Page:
South Africa

SONA 2019

On a blistering hot Cape day, Ramaphosa gets to have his say

On a blistering hot Cape day, Ramaphosa gets to have his say
epa07350728 President of South Africa Cyril Ramaphosa (L) walks with the Speaker of the House, Baleka Mbete (R), prior to delivering his State of the Nation address (SONA) at the Parliament, in Cape Town, South Africa, 07 February 2019. The country will hold general elections in May and it is expected that President Ramaphosa will retain power. EPA-EFE/MIKE HUTCHINGS / POOL

Ahead of the 2019 State of the Nation Address, all manner of disruptions were anticipated. The EFF being forcibly removed for protesting over President Cyril Ramaphosa’s acceptance of a donation from Bosasa. The DA walking out in protest over President Cyril Ramaphosa’s acceptance of a donation from Bosasa. But precisely nothing happened: a ceasefire moment that Ramaphosa’s administration will surely claim as a victory.


It was as hot a SONA day as it’s ever been, with temperatures climbing towards 40 degrees Celsius within the parliamentary precinct. The weather was enough to turn even the most equable soul grumpy. What would it do to South Africa’s notoriously volatile MPs?

Nothing, it turned out.

MPs were – relatively speaking – on their best behaviour as they queued for the red carpet entrance to Parliament’s National Assembly in their annual finery.

The colours of this season, Daily Maverick can now report, are gold, yellow, and green.

And red, of course. EFF MPs arrived in a characteristic flurry of noise and action, singing and dancing in their trademark red overalls and domestic workers’ uniforms.

For anyone wondering which designer the Fighters were favouring, MP Sam Matiase had some further fashion-related details.

EFF’s work suit for SONA tonight is made from a rare material, proudly made, designed, brought from the Mountain Kingdom of Lesotho,” Matiase tweeted.

In crimson red, the colour and symbol of proletarian sacrifices, we believe and shall conquer. There is no task too small nor sacrifice too big.”

When inside the National Assembly, the EFF MPs revealed T-shirts underneath their sacrificial symbols with the slogan: “Lands and Jobs Now”.

DA MP Ghaleb Cachalia followed their lead in using his outfit to make a political statement, donning a fetching sash printed with the words: “Not Paid For By Bosasa”.

That was one of two attempted protest actions undertaken by the blue party on the day. Hours before SONA, the DA erected a banner outside the party’s parliamentary offices. It featured a picture of Jacob Zuma and Cyril Ramaphosa together, with the words: “Same State of No Action. Same WhatsApp Group.”

The Secretary of Parliament ordered the party to take it down, prompting an angry statement from the DA claiming that censorship was at work.

But in other respects Parliament encouraged SONA’s visitors to express themselves, with communications staff carrying around a large cardboard frame that fun-lovers could use as a selfie prop.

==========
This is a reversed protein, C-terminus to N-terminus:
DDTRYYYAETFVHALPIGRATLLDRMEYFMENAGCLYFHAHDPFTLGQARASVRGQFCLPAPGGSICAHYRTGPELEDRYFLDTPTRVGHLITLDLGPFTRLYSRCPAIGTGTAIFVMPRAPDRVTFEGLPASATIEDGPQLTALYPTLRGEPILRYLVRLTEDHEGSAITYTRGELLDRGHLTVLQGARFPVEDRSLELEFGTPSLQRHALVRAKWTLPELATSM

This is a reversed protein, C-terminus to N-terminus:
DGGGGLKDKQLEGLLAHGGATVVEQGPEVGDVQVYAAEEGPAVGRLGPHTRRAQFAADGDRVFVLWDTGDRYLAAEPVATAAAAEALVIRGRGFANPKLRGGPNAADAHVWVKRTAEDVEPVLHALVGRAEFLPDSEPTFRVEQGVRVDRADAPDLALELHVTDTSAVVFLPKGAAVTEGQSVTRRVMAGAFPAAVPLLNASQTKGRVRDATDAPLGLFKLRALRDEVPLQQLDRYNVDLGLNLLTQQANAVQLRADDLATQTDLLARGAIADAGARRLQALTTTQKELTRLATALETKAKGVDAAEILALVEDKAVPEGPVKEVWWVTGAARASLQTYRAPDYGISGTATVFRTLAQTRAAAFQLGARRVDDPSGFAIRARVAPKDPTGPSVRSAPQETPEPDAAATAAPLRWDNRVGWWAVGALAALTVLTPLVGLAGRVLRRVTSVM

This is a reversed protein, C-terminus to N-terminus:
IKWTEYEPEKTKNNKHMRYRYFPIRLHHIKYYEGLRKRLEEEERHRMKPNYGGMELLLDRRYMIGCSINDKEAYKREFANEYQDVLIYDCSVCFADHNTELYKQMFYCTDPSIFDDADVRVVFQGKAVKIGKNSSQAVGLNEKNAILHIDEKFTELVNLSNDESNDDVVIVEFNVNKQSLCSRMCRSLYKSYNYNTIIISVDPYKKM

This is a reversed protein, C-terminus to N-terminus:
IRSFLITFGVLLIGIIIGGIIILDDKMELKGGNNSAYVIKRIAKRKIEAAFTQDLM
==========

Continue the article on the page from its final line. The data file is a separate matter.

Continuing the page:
That was a touch of levity which was absent from the streets outside Parliament, where officious cops threw up a ring of steel stretching for several blocks. As has become a familiar sight at SONA, snipers were positioned on the roofs of buildings within the parliamentary precinct.

The airforce band played Boyz II Men’s End Of The Road while Ramaphosa’s arrival was awaited. It would be nice to think the song choice was a coded message to those politicians named at the Zondo Commission, but anyone hoping for some dramatic red carpet arrests by the Hawks was in for disappointment.

Haunting the red carpet, however, was the ghost of the perennially fashionable former Home Affairs Minister Malusi Gigaba and his almost equally glamorous wife Norma: gone, but not forgotten.

Also missing was thrift-shop fan Helen Zille, who normally arrives in the National Assembly in procession with the other provincial Premiers. On this occasion Zille had passed the baton to acting Western Cape Premier Alan Winde, with Zille being out of the country on a visit to Germany, possibly researching tax revolts.

But the most notable absence of the evening was that of the former Number One, Jacob Zuma. The former presidents in attendance were Kgalema Motlanthe and a cartoonishly grumpy-looking Thabo Mbeki.

The arrival of Ramaphosa and the First Lady brought an end to the red carpet pomp and a beginning to the serious business of the evening.

As Ramaphosa began to speak, many waited in vain for the signature cry of the EFF: “Point of order, Madame Speaker”.

It never came. Instead, in a diplomatic masterstroke, Ramaphosa grasped the nettle immediately by poking gentle fun at both EFF leader Julius Malema and DA leader Mmusi Maimane.

Ramaphosa said he had bumped into both Malema and Maimane “by accident” the previous day, and had come to an arrangement with both men.

If the EFF wins the elections, and [Malema] is installed as the President of South Africa, he will invite me to come onstage and sing for him,” Ramaphosa said, to roars of laughter – and accompanying chuckles from Malema.

As for Maimane: “I recruited him to become part of the band we are going to form,” said Ramaphosa.

Maimane shook his head ruefully and mouthed: “No”.

It wasn’t quite “Thuma Mina”, but it got things off to a jolly start. DM


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